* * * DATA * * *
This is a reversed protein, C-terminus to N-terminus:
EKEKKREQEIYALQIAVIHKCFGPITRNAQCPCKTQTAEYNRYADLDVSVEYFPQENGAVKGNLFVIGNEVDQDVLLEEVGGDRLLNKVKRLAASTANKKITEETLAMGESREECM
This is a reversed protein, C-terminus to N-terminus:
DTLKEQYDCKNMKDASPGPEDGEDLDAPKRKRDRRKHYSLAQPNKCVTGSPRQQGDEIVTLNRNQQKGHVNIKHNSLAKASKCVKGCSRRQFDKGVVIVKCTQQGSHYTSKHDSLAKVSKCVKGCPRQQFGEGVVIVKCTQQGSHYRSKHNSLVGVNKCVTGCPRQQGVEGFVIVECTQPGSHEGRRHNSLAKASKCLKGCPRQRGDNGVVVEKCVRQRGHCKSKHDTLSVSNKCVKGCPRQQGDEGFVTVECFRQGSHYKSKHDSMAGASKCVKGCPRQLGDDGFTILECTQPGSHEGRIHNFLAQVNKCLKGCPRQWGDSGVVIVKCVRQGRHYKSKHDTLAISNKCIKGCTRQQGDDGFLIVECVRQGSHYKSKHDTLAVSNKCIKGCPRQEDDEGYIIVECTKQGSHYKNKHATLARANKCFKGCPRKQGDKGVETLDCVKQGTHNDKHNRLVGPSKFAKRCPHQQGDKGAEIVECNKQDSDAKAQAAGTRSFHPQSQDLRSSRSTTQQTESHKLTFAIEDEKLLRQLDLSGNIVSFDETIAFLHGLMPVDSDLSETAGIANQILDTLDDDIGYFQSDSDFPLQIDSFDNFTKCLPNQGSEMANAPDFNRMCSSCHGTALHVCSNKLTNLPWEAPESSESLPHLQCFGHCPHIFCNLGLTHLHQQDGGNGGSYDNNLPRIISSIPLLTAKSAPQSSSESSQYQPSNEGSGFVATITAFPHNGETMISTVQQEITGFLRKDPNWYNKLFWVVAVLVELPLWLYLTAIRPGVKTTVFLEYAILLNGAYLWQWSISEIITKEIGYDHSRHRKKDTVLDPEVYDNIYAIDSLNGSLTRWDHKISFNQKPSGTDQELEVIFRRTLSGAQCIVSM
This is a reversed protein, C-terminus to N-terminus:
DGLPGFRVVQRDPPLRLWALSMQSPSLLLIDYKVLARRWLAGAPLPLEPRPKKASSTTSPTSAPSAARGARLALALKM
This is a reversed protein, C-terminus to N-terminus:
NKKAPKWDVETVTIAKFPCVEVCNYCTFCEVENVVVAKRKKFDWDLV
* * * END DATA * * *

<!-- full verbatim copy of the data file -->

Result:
This is a reversed protein, C-terminus to N-terminus:
EKEKKREQEIYALQIAVIHKCFGPITRNAQCPCKTQTAEYNRYADLDVSVEYFPQENGAVKGNLFVIGNEVDQDVLLEEVGGDRLLNKVKRLAASTANKKITEETLAMGESREECM
This is a reversed protein, C-terminus to N-terminus:
DTLKEQYDCKNMKDASPGPEDGEDLDAPKRKRDRRKHYSLAQPNKCVTGSPRQQGDEIVTLNRNQQKGHVNIKHNSLAKASKCVKGCSRRQFDKGVVIVKCTQQGSHYTSKHDSLAKVSKCVKGCPRQQFGEGVVIVKCTQQGSHYRSKHNSLVGVNKCVTGCPRQQGVEGFVIVECTQPGSHEGRRHNSLAKASKCLKGCPRQRGDNGVVVEKCVRQRGHCKSKHDTLSVSNKCVKGCPRQQGDEGFVTVECFRQGSHYKSKHDSMAGASKCVKGCPRQLGDDGFTILECTQPGSHEGRIHNFLAQVNKCLKGCPRQWGDSGVVIVKCVRQGRHYKSKHDTLAISNKCIKGCTRQQGDDGFLIVECVRQGSHYKSKHDTLAVSNKCIKGCPRQEDDEGYIIVECTKQGSHYKNKHATLARANKCFKGCPRKQGDKGVETLDCVKQGTHNDKHNRLVGPSKFAKRCPHQQGDKGAEIVECNKQDSDAKAQAAGTRSFHPQSQDLRSSRSTTQQTESHKLTFAIEDEKLLRQLDLSGNIVSFDETIAFLHGLMPVDSDLSETAGIANQILDTLDDDIGYFQSDSDFPLQIDSFDNFTKCLPNQGSEMANAPDFNRMCSSCHGTALHVCSNKLTNLPWEAPESSESLPHLQCFGHCPHIFCNLGLTHLHQQDGGNGGSYDNNLPRIISSIPLLTAKSAPQSSSESSQYQPSNEGSGFVATITAFPHNGETMISTVQQEITGFLRKDPNWYNKLFWVVAVLVELPLWLYLTAIRPGVKTTVFLEYAILLNGAYLWQWSISEIITKEIGYDHSRHRKKDTVLDPEVYDNIYAIDSLNGSLTRWDHKISFNQKPSGTDQELEVIFRRTLSGAQCIVSM
This is a reversed protein, C-terminus to N-terminus:
DGLPGFRVVQRDPPLRLWALSMQSPSLLLIDYKVLARRWLAGAPLPLEPRPKKASSTTSPTSAPSAARGARLALALKM
This is a reversed protein, C-terminus to N-terminus:
NKKAPKWDVETVTIAKFPCVEVCNYCTFCEVENVVVAKRKKFDWDLV